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SQL LEFT JOIN, also known as a LEFT OUTER JOIN, is a type of SQL JOIN operation that retrieves all records from the left table (table1) and the matching records from the right table (table2). If there are no matching records in the right table, NULL values are included for those columns.

When you would use it

You would use a SQL LEFT JOIN when you want to retrieve all the records from one table (the left table) and only the matching records from a related table (the right table). Common use cases for LEFT JOIN include:

  1. Displaying all items: When you want to display all items from the left table, even if there are no corresponding items in the right table.

  2. Handling missing data: When you need to handle situations where data might be missing or incomplete in one of the tables.

  3. Optional relationships: In scenarios where relationships between tables are optional, and you still want to display data from the primary table.

  4. Combining data: When you want to combine data from multiple tables while preserving all records from one of the tables.


The syntax for a SQL LEFT JOIN operation is as follows:

SELECT column_list
FROM table1
LEFT JOIN table2 ON table1.column = table2.column;
  • column_list: A list of columns to retrieve from the joined tables.
  • table1 and table2: The names of the tables to be joined.
  • column: The common column or key that relates the tables.

Parameter values

  • column_list: A list of column names you want to select from the joined tables.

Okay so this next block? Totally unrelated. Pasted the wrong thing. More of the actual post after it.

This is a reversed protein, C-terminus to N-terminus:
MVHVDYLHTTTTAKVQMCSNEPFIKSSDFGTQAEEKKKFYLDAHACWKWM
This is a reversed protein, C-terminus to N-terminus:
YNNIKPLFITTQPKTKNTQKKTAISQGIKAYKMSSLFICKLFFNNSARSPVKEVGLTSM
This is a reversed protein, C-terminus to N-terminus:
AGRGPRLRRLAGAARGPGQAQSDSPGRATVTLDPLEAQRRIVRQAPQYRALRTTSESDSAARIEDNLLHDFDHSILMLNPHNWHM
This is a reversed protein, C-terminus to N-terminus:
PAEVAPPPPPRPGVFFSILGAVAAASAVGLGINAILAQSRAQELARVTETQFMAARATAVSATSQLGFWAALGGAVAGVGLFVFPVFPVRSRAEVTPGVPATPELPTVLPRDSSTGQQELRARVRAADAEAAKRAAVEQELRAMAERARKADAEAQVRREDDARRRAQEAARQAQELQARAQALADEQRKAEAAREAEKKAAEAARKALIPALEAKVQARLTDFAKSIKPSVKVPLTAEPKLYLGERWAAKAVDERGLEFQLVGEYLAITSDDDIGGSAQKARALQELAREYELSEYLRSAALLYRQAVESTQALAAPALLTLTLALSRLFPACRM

• table1 and table2: The names of the tables to be joined.
  • column: The related column or key that connects the tables.

Example query

Suppose you have two tables, "employees" and "departments," and you want to retrieve a list of all employees along with their corresponding department names. You can use a SQL LEFT JOIN like this:

SELECT employees.employee_id, employees.employee_name, departments.department_name
FROM employees
LEFT JOIN departments ON employees.department_id = departments.department_id;

Example table response

Assuming the "employees" and "departments" tables contain the following data:


| employee_id | employee_name | department_id |
| ----------- | ------------- | ------------- |
| 1           | John Smith    | 101           |
| 2           | Mary Johnson  | 102           |
| 3           | Sam Brown     | 103           |


| department_id | department_name |
| ------------- | --------------- |
| 101           | HR              |
| 102           | Finance         |

The query mentioned earlier would return the following result:

| employee_id | employee_name | department_name |
| ----------- | ------------- | --------------- |
| 1           | John Smith    | HR              |
| 2           | Mary Johnson  | Finance         |
| 3           | Sam Brown     | NULL            |

This result combines data from both tables, displaying all employees along with their department names. In this case, the employee with employee_id 3 has no corresponding department, so the department_name is NULL.

Use cases

  • Retrieving all records from the left table and only matching records from the right table.
  • Handling optional or missing data scenarios.
  • Combining data while preserving all records from one table.

SQL languages this is available for

SQL LEFT JOIN is a standard SQL feature and is available in most relational database management systems (RDBMS), including but not limited to:

  • MySQL
  • PostgreSQL
  • Oracle Database
  • SQL Server
  • SQLite
  • IBM Db2
  • MariaDB

The syntax and behavior of LEFT JOIN are consistent across these database systems.





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